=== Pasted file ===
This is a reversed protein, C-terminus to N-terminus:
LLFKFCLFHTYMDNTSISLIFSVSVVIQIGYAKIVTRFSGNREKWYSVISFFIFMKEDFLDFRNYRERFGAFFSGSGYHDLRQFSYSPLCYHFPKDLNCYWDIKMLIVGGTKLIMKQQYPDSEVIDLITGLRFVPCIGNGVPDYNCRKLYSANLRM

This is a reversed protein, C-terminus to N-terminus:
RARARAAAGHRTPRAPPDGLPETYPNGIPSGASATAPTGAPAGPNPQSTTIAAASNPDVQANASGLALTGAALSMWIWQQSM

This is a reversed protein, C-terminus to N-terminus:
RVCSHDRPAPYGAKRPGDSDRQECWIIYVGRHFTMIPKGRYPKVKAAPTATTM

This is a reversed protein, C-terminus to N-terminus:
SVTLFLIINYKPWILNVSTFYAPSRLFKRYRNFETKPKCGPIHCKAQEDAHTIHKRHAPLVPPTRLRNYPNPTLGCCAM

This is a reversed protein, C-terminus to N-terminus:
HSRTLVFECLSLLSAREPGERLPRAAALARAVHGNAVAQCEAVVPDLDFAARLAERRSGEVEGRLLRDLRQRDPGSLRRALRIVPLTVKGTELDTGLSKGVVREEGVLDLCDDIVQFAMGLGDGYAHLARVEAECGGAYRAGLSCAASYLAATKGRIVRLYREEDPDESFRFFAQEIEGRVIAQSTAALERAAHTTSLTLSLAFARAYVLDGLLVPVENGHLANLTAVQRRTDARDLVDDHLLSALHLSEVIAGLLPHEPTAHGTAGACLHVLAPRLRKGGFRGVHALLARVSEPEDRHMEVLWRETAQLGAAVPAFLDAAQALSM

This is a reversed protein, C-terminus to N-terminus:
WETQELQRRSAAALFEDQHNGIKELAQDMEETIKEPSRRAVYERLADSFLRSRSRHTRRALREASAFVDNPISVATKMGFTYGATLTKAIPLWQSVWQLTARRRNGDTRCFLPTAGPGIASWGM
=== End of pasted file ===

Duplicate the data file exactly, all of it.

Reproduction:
This is a reversed protein, C-terminus to N-terminus:
LLFKFCLFHTYMDNTSISLIFSVSVVIQIGYAKIVTRFSGNREKWYSVISFFIFMKEDFLDFRNYRERFGAFFSGSGYHDLRQFSYSPLCYHFPKDLNCYWDIKMLIVGGTKLIMKQQYPDSEVIDLITGLRFVPCIGNGVPDYNCRKLYSANLRM

This is a reversed protein, C-terminus to N-terminus:
RARARAAAGHRTPRAPPDGLPETYPNGIPSGASATAPTGAPAGPNPQSTTIAAASNPDVQANASGLALTGAALSMWIWQQSM

This is a reversed protein, C-terminus to N-terminus:
RVCSHDRPAPYGAKRPGDSDRQECWIIYVGRHFTMIPKGRYPKVKAAPTATTM

This is a reversed protein, C-terminus to N-terminus:
SVTLFLIINYKPWILNVSTFYAPSRLFKRYRNFETKPKCGPIHCKAQEDAHTIHKRHAPLVPPTRLRNYPNPTLGCCAM

This is a reversed protein, C-terminus to N-terminus:
HSRTLVFECLSLLSAREPGERLPRAAALARAVHGNAVAQCEAVVPDLDFAARLAERRSGEVEGRLLRDLRQRDPGSLRRALRIVPLTVKGTELDTGLSKGVVREEGVLDLCDDIVQFAMGLGDGYAHLARVEAECGGAYRAGLSCAASYLAATKGRIVRLYREEDPDESFRFFAQEIEGRVIAQSTAALERAAHTTSLTLSLAFARAYVLDGLLVPVENGHLANLTAVQRRTDARDLVDDHLLSALHLSEVIAGLLPHEPTAHGTAGACLHVLAPRLRKGGFRGVHALLARVSEPEDRHMEVLWRETAQLGAAVPAFLDAAQALSM

This is a reversed protein, C-terminus to N-terminus:
WETQELQRRSAAALFEDQHNGIKELAQDMEETIKEPSRRAVYERLADSFLRSRSRHTRRALREASAFVDNPISVATKMGFTYGATLTKAIPLWQSVWQLTARRRNGDTRCFLPTAGPGIASWGM